Hunger strike in London

Richard Ratcliffe joins his wife in a new hunger strike campaign. He fasts outside the Iranian embassy in London as she begins a third hunger strike protest in prison.

Hunger strike ends

Zaghari-Ratcliffe ends her hunger strike by eating some breakfast. Her husband also ends his strike outside the embassy.

Moved to mental health ward

According to her husband, Zaghari-Ratcliffe was moved from Evin prison to the mental ward of Imam Khomeini hospital, where Iran’s Revolutionary Guards have prevented relatives from contacting her.

Daughter returns to London

Zaghari-Ratcliffe’s five year old daughter Gabriella, who has lived with her grandparents in Tehran and regularly visited her mother in jail over the last three years, returns to London in order to start school.

Temporary release

Amid the threat of the coronavirus pandemic, she is temporarily released from prison, but will be required to wear an ankle brace and not move more than 300 metres from her parents’ home.

New charges

Iranian state media reports that she will appear in court to face new and unspecified charges. In the end, a weekend court appearance on a new charge of waging propaganda against the state that could leave her incarcerated for another 10 years is postponed without warning, leading Zaghari-Ratcliffe to say “People should not underestimate the level of stress. People tell me to calm down. You don’t understand what it is like. Nothing is calm.”

Return to prison threatened

Zaghari-Ratcliffe is told she is to stand trial on fresh charges and will be returning to prison after the hearing.

The UK foreign secretary, Dominic Raab, said Zaghari-Ratcliffe had been through “a cruel and disgraceful ordeal due to the behaviour of the Iranian government”. He said she must be allowed to return home.

Tulip Siddiq, Zaghari-Ratcliffe’s MP, said the delay in waiting for the court’s verdict amounted to mental torture, but added the judge ended the 20 minute hearing by saying it would be her last appearance in court. “Nazanin is once again stuck in limbo and spending yet another Mother’s Day away from her husband and daughter.”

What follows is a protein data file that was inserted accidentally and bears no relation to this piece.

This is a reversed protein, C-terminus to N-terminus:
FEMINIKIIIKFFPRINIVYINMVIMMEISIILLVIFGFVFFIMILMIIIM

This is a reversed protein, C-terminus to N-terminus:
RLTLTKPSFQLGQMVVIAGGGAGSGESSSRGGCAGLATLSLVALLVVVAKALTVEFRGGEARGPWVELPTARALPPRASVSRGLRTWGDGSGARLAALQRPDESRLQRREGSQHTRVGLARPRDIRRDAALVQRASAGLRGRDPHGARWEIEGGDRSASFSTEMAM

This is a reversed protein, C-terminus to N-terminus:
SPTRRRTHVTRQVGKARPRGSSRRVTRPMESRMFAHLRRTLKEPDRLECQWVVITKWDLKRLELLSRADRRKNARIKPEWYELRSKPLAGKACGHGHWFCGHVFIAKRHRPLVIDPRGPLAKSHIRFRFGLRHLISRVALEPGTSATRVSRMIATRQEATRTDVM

Some of the new charges include attending a demonstration outside the Iranian embassy in London and being interviewed by the BBC Persian network. These events pre-date her visit to see her mother with her daughter Gabriella in Tehran, and it is unclear why they could not have been raised as evidence in the first trial in 2016.

The British prime minister, Boris Johnson, spoke with the Iranian president, Hassan Rouhani, last Wednesday to underline how seriously the British took the threat of Iran imposing a second set of charges against Zaghari-Ratcliffe.

Iranian media reported that during the call Rouhani raised the issue of a £400m debt Britain acknowledges it owes the Islamic republic in capital and interest for a 1970s arms deal with the then Shah of Iran. The UK has said it cannot pay the debt due to sanctions on Iran.

Rouhani said it was very odd the debt had not been paid. The US had paid a parallel $1.7bn debt over a cancelled arms deal in 2016. The US payment in cash and instalments was made at the same as a prisoner swap that the US insisted was unrelated.

The trial comes against a fraught diplomatic backdrop, with talks about a US return to the nuclear deal stalled over how both Iran and the US could take simultaneous and consecutive steps to come back into compliance with the deal. The US says indirect diplomacy is under way between itself and Iran through the European Union and other intermediaries, but the slow progress has surprised and angered Tehran.

The UN nuclear inspectorate, the International Atomic Energy Authority, is in talks with Iran over the level of inspections it will still be allowed to undertake at Iran’s nuclear sites.

Hardliners battling for prominence ahead of the June elections for the presidency are taking increasingly uncompromising positions on issues such as the level of permissible uranium enrichment.